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I use this example not because I am trying to argue that Koreans or other Asians are in no way prejudiced all by themselves and that those biased ways of seeing things may impede an otherwise decent romantic relationship; rather, I am merely trying to illustrate a degree of complexity to this issue which I feel is oftentimes overlooked.
Although it can seem tempting to write Asian men off because they or their families may have racist notions about Black Americans, when we broaden our purview we see that the issue stretches far beyond that of the Asian (American) community.
While I can see some potential obstacles which could prove to be problematic such as issues of colorism, the desire to maintain cultural traditions by dating within one’s own ethnic group, etc., if we interrogate the underlying reasons for their existence, it becomes increasingly evident that none are necessarily specific to the Asian American community and should therefore in no way discourage Black American women from considering Asian men as potential partners.
In her work, “Imperial Citizens: Koreans and Race from Seoul to LA” sociologist, Nadia Kim, explores the real or imagined racial tension between Korean and Black Americans in L. Rather than abide by the commonly held belief that conflict may stem from actual differences in culture (between members of the respective groups), she instead illustrates how some Koreans are actually influenced by the US mass media to view Black Americans negatively prior to their arrival in this country.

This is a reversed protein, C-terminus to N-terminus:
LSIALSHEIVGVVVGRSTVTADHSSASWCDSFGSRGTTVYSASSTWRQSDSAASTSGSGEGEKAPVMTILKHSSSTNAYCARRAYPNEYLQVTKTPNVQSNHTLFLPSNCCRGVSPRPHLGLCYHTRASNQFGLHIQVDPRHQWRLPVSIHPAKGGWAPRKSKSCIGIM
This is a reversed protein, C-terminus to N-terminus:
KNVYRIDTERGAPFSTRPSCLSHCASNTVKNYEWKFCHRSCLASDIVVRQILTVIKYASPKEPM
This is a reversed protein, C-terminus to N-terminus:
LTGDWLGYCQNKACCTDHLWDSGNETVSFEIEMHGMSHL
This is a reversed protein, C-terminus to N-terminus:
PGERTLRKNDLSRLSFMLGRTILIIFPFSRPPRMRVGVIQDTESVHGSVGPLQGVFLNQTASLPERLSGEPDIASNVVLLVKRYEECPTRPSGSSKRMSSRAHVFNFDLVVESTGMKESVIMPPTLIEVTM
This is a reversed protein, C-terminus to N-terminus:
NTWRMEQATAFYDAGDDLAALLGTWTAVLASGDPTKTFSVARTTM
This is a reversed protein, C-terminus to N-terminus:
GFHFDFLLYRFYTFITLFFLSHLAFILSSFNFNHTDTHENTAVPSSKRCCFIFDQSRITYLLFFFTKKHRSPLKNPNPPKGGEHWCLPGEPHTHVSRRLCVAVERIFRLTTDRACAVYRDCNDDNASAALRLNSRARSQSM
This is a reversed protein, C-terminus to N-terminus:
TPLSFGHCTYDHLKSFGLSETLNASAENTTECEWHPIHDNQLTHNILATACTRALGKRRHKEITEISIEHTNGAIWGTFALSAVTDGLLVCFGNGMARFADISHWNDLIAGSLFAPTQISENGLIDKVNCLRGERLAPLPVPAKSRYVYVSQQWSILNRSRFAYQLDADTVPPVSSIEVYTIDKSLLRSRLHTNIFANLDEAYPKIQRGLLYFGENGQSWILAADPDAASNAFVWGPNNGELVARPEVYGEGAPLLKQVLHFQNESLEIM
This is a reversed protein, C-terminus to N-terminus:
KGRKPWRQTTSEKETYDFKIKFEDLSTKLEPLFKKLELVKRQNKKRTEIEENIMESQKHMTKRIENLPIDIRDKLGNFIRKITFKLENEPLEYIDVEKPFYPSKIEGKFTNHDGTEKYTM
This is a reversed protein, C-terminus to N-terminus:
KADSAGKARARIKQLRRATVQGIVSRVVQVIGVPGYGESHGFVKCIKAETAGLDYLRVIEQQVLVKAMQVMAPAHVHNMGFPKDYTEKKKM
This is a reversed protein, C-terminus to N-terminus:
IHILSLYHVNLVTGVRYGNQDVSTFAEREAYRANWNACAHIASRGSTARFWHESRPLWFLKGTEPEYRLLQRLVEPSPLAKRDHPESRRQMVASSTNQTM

I grew up in a predominantly White area and was one of the only Asian American students for the entirety of my grammar and high school career.While this may be true for some, I would argue that in general men, regardless of their ethnic or racial background, are given far more freedom to choose their partner than women of the same group.This can be seen throughout history and across cultures as men were encouraged to not only control the sexual rights of women of their own group, but also to garner the rights of those of neighboring groups as well (in true imperialistic fashion).There are of course exceptions I am sure but I would argue that no matter what, men have never been held to the same standard as women in regards to maintaining cultural/racial “purity” and may as a result have more power to decide whom they date and/or marry than a non-Asian dater may initially think.What is more, even if this concern were entirely true, its degree of significance would largely depend on how long the family in question had resided in the United States.
My name is Tim and I recently saw a Youtube video you had posted wherein you interviewed Asian men and Black American women in NYC about their thoughts regarding interracial dating and marriage.